Research Award


2014 Distinguished Faculty in Teaching

Associate Professor Richard Kortum
Department of Philosophy and Humanities
College of Arts and Sciences


The ETSU Distinguished Faculty Award in Research was presented to Dr. Richard Kortum, an associate professor in ETSU’s Department of Philosophy and Humanities, within the College of Arts and Sciences.

The main focus of Kortum’s research is the Biluut Petroglyph Complex in western Mongolia, which he discovered in 2004 while exploring with a local guide.

Kortum found lively images, along with 3,000-year-old Bronze Age burial mounds, stone circles and squares, enormous standing stones, and carved stone men from the Turkic era, some 1,400 years ago. The site is recognized as one of the largest, densest and most important concentrations of rock art and ritual stone structures in Inner Asia.

After completing documentation of the rock art, Kortum will begin writing two scholarly books about his findings.

A graduate of Duke University with a B.A. degree in philosophy, Kortum spent a year at Queen’s College in Cambridge, England, later returning to Oxford University to study for his doctorate with Sir Michael Dummett, the school’s Wykeham Professor of Logic.

Kortum, who joined the ETSU faculty in 1999, amassed $700,000 in research grants over the past 15 years, and produced significant work in fields as diverse as international education, sport literature, anthropology and archaeology. His recent book, “Varieties of Tone,” deals with the fine shades of linguistic meaning that have proven difficult to account for through the leading theories of meaning.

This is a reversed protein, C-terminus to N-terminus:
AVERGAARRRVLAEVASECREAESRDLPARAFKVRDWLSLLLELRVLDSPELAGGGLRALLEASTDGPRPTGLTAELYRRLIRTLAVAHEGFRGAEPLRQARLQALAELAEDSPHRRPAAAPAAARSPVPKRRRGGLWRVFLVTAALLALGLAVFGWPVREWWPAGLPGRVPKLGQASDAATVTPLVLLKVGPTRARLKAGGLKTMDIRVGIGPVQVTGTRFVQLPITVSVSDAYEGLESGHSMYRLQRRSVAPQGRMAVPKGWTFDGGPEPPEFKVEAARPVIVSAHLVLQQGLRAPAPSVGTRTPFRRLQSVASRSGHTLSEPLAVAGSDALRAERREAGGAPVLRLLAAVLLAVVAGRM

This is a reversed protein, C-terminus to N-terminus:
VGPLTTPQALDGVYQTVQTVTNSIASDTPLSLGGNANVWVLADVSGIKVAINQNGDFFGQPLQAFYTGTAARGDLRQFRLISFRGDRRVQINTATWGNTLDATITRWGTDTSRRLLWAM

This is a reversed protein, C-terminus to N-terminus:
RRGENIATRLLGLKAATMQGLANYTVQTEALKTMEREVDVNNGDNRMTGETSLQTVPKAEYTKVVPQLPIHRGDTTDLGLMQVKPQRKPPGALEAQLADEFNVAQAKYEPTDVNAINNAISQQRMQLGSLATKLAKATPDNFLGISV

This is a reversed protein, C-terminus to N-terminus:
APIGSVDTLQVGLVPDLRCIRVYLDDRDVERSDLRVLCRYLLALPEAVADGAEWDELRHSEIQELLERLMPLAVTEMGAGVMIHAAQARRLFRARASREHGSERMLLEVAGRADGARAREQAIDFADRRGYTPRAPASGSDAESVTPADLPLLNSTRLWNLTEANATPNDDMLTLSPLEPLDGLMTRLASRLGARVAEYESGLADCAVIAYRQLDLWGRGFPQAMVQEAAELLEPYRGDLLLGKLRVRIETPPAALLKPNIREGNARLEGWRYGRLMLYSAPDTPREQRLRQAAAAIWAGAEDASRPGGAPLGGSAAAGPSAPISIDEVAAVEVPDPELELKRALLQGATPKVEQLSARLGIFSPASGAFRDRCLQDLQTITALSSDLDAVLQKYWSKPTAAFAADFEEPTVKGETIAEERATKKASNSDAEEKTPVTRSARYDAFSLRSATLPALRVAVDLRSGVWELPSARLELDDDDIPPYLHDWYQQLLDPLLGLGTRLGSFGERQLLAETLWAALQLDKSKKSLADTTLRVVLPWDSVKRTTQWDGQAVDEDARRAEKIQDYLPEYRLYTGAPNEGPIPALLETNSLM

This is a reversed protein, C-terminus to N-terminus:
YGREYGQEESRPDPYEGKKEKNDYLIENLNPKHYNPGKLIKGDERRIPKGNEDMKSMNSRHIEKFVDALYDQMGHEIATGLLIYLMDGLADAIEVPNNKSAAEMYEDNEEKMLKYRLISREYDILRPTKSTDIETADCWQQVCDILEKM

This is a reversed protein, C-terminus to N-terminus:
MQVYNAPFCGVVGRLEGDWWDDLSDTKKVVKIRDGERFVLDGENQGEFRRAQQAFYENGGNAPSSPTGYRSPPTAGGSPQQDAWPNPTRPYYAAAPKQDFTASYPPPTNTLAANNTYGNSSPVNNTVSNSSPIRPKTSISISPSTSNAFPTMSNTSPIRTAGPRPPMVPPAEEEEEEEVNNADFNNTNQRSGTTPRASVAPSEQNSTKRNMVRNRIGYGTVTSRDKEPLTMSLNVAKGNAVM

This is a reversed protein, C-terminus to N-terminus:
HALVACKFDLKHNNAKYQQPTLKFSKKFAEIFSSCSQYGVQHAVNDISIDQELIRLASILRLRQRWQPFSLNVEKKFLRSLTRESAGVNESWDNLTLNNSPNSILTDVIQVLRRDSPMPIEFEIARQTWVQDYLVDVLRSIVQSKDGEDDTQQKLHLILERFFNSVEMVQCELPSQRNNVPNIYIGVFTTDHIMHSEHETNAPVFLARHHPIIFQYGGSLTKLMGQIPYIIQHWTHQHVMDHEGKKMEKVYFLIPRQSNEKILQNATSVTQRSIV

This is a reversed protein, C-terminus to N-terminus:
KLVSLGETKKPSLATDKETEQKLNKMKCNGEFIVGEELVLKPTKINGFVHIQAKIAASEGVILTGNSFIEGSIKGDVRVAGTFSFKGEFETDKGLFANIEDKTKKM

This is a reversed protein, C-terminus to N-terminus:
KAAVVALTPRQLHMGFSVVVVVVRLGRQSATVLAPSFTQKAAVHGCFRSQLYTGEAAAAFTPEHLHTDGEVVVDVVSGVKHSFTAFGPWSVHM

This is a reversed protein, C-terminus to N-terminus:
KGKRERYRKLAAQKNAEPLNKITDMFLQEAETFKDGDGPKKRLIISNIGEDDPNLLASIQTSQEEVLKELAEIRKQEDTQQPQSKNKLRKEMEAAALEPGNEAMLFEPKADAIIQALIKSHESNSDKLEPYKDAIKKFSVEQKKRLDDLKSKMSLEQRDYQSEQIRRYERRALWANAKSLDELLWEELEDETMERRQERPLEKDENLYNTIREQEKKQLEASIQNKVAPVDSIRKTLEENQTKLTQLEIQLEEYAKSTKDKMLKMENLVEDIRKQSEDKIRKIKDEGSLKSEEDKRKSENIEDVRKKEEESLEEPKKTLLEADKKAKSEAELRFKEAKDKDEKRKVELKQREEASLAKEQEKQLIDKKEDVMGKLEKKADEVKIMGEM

In addition, Kortum spent a year in Azerbaijan as a U.S. Fulbright Senior Scholar. The American ambassador to Azerbaijan writes, “In all my experience as a senior U.S. diplomat, I have not seen a Fulbright scholar take such an active and helpful role in the development of the country to which he or she was assigned.”

Letters of support for Kortum arrived from around the world and across the nation, from government officials, colleagues and former students. All praised his ability to bring together people of many backgrounds and specialties to conduct research productively together.

One letter of support notes, “Richard is an individual, with a capital ‘I.’ He is a true renaissance man with talents far and wide: his early basketball career, pioneering education reform in Azerbaijan, writing on the philosophy of sports, his music, pottery making, and many other enterprises, serious and esoteric.”

Another letter calls Kortum “a good role model to students of what an educated man really is,” and adds, “Richard’s prolific interdisciplinary career represents the value of a team effort, and the model for how university faculty should be collaborating. This is the future in higher education.”


    Mary B. Martin School of the Arts  


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